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Welcome to my newsletter, Abbe’s Ruminations. I mull, contemplate, ponder – old and new experiences, finding what I call the joy and laughter of repetition or the abandonment to not knowing.
I stood inside a large bowl of seven metals hammered together to from an encircling reverse dome of sound. The first strike was a sweet note that vibrated from my toes to head. I felt a wave of energy pass through me and so began my journey.
Nepal is a country like no other I have been to. Steeped in rituals of Hinduism and Buddhism, the harsh and beautiful landscape creates a rhythm of life that runs through the small outlying villages. The daily work includes hour long hikes carrying over seventy pounds of grasses to feed the goats and buffalo. Added to this is the grinding of millet, mud patching of roofs and floors, hand washing clothes, and cooking by wood gathered along the mountainsides.
Understanding comes slowly as explanations of ways and history are visual and engrained in the fiber of the mountains, rivers, tea terraces, and in the sure-footed steps and eyes of the people. I came to know the woman porters who carried our luggage in their baskets up the same hill they carried the grasses. I recognized them in the women run village, where the men leave to work in other countries and send home money. Their body is their instrument, played with a lightness, despite hardships.
The wide-eyed children running along the uneven slated road to catch a glimpse of us as we visited their home, later appeared in the schools dressed in uniforms with pencils in hand. Their faces mirrored surprise, recognition, and awareness. Connected ,we left as the rains muddied the path home.
Love of family and sense of dedication fills in the blanks where what Hinduism and the government fail to provide. Women marry either by matches arranged by others or new love. Either way the woman lives in the man’s home, a place where she must adapt and over time take care of her husbands aging parents. Modern deviations are rare and the practice in based on traditions that ring true for them.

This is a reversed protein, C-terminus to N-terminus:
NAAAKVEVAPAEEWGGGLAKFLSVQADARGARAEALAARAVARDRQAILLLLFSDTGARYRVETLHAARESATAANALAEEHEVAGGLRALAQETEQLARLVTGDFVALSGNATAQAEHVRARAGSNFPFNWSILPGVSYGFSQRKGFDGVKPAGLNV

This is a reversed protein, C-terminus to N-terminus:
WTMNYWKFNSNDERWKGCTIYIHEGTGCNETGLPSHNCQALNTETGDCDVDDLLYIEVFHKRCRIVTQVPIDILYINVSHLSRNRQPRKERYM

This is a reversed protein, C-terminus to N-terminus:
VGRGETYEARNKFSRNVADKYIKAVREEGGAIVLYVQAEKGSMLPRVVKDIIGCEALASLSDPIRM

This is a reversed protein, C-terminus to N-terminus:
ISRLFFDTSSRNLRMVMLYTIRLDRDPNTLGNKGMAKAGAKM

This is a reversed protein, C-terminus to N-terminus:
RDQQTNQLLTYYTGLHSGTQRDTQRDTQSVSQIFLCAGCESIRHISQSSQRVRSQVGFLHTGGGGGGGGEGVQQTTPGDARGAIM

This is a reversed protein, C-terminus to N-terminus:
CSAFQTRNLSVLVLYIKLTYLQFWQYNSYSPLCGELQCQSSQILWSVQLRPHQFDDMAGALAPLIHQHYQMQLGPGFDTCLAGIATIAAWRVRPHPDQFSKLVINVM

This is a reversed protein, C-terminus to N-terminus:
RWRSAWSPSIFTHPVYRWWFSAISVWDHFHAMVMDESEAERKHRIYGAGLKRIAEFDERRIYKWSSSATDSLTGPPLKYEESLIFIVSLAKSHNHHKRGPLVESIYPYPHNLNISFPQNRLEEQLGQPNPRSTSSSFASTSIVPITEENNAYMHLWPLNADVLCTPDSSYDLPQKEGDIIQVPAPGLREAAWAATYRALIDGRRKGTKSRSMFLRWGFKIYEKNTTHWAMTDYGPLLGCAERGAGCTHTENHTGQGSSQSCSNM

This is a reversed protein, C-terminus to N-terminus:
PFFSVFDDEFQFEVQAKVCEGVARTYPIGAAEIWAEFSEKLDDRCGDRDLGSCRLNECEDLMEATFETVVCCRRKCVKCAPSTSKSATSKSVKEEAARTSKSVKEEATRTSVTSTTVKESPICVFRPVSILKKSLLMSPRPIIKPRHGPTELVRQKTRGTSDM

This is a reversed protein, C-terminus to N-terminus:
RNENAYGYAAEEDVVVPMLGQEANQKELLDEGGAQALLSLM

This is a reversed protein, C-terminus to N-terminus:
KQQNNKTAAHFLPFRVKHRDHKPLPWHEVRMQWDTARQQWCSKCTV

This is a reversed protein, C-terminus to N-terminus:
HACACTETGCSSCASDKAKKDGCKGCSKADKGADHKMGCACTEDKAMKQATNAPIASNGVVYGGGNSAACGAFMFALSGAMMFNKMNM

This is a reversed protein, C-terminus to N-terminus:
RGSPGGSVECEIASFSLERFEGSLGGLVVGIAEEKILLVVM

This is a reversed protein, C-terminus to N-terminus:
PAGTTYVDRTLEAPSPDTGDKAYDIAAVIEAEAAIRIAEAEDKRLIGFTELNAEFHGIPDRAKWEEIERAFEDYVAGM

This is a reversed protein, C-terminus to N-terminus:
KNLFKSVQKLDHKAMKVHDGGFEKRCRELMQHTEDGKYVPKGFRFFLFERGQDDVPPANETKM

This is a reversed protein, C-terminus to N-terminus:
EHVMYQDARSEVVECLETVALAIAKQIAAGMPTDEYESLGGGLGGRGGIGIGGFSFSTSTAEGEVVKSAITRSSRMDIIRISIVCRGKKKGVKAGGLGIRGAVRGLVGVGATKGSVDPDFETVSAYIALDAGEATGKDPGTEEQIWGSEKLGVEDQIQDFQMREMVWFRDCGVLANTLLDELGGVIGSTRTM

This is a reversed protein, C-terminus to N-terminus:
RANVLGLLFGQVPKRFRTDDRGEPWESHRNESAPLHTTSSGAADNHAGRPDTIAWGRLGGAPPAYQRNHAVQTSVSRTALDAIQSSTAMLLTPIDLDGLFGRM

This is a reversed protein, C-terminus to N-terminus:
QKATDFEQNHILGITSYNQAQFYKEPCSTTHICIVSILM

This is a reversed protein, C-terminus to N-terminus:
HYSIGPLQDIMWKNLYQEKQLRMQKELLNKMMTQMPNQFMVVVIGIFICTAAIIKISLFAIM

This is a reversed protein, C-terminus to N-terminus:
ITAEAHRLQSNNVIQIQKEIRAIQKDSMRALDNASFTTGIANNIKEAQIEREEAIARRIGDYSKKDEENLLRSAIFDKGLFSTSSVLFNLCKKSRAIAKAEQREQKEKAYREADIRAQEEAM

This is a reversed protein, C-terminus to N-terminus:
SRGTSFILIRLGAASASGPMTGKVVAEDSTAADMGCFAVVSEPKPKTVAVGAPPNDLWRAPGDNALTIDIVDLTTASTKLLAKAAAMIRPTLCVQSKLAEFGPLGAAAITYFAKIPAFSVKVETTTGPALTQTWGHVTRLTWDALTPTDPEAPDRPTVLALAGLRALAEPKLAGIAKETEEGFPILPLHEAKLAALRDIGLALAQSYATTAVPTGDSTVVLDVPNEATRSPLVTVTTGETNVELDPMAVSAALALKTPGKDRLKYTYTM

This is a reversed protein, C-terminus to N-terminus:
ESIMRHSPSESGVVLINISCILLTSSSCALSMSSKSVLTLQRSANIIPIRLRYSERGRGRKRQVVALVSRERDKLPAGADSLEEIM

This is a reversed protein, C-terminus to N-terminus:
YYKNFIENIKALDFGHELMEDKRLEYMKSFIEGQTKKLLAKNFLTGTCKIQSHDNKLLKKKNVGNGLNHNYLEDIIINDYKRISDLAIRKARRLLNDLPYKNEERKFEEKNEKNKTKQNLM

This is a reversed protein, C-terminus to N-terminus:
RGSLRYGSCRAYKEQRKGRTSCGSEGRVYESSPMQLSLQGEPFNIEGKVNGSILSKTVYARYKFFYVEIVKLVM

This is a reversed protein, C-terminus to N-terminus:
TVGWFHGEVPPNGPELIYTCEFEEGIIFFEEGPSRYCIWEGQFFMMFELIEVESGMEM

As I hiked up the mountainous hills, I set aside judgement and comparisons to my own life. We met a mother taking care of her down-syndrome son, who I later recognized as one of our porters. To earn money, she had to tie her son to his bed while she delivered us back to our lodge. The gap of help in a world where all hands are occupied saddened the mother. She sacrificed so much to provide for her son. I heard in her voice the ring of despair mixed with pride for what she could do. I had no right to think anything bad of her decision.
Resilience in a world where a leech grasps on to shoes, finds it way to just under my bra, is nothing compared to seeing it reappear, out of the toilet where I had tried to flush it away. I was its source of food. The leech judged correctly and found a new target, as the locals were already salted and less appetizing.
I met a living goddess, part of a little-known Hindu religious practice. The Kumari goddess unites the country’s Hindu and Buddhist population. A Hindu religious leader chooses a Buddhist child, age six to eight, to receive the spirit of the Kumari goddess. She remains alone living with her family until she matures to womanhood. During this time, she is isolated from the world, and gives her silent blessing to seekers. An honor and a burden, this practice repeats every four to six years. Blessed, I sat before the silent serious eyes of an eight-year-old and silently mirrored back my blessings for her.
From the Annapurna hillsides to the raging waters of the Seti River, Nepal vibrates with water’s mighty power. Snow is rare in the towns, but the monsoons create its lush greenery, the muddied roads, and the roaring rivers. Traveling on the Seti River, the rafting classes of rapids changed from II and III to IV and V. The calls of the lead rower, forward, forward, pause, increased in intensity. Until the loud commands roared to hold tight, as the river rolled over us.
My trepidations of falling in ceased as I held tight. I found that the water cleansed me, the rowers soothed my soul with their knowledge and the skirted shorts I wore, gradual slipped down my legs. After a stomach bacteria caused weight loss the river laughed at my modesty. In a world where women always remained covered, I was almost left naked.
Now home, my spirt whispers truths. I remember the hugs of the village women, the gentle hand of CB grabbing my own on the difficult hikes, and the sincere and wonderful care of the trip leader Avash. Avash manifested a deep connection and care with the group. True to his culture he gave his elders respect, commitment, and love.
Caught between two worlds, I dream in rhythms of another culture and hear the rich tones of my singing bowl. I practice daily with a special mallet and circle the edge. The water inside bubbles, and I let the vibrations sing my own song.